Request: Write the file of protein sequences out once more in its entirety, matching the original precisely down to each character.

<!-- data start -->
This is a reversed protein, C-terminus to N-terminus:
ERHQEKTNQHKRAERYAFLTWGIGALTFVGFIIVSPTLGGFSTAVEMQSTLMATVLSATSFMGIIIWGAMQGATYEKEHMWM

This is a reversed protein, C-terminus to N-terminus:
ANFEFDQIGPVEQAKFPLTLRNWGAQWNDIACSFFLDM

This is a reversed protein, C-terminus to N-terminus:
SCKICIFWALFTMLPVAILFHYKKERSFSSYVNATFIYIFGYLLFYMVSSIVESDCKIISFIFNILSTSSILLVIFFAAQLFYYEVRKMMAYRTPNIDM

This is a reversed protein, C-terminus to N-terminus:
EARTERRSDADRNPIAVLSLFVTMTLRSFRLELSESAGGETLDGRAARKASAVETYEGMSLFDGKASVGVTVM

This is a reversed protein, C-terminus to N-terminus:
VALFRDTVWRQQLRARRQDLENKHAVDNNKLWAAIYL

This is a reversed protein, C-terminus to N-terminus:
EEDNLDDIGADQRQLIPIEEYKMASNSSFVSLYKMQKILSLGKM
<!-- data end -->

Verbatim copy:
This is a reversed protein, C-terminus to N-terminus:
ERHQEKTNQHKRAERYAFLTWGIGALTFVGFIIVSPTLGGFSTAVEMQSTLMATVLSATSFMGIIIWGAMQGATYEKEHMWM

This is a reversed protein, C-terminus to N-terminus:
ANFEFDQIGPVEQAKFPLTLRNWGAQWNDIACSFFLDM

This is a reversed protein, C-terminus to N-terminus:
SCKICIFWALFTMLPVAILFHYKKERSFSSYVNATFIYIFGYLLFYMVSSIVESDCKIISFIFNILSTSSILLVIFFAAQLFYYEVRKMMAYRTPNIDM

This is a reversed protein, C-terminus to N-terminus:
EARTERRSDADRNPIAVLSLFVTMTLRSFRLELSESAGGETLDGRAARKASAVETYEGMSLFDGKASVGVTVM

This is a reversed protein, C-terminus to N-terminus:
VALFRDTVWRQQLRARRQDLENKHAVDNNKLWAAIYL

This is a reversed protein, C-terminus to N-terminus:
EEDNLDDIGADQRQLIPIEEYKMASNSSFVSLYKMQKILSLGKM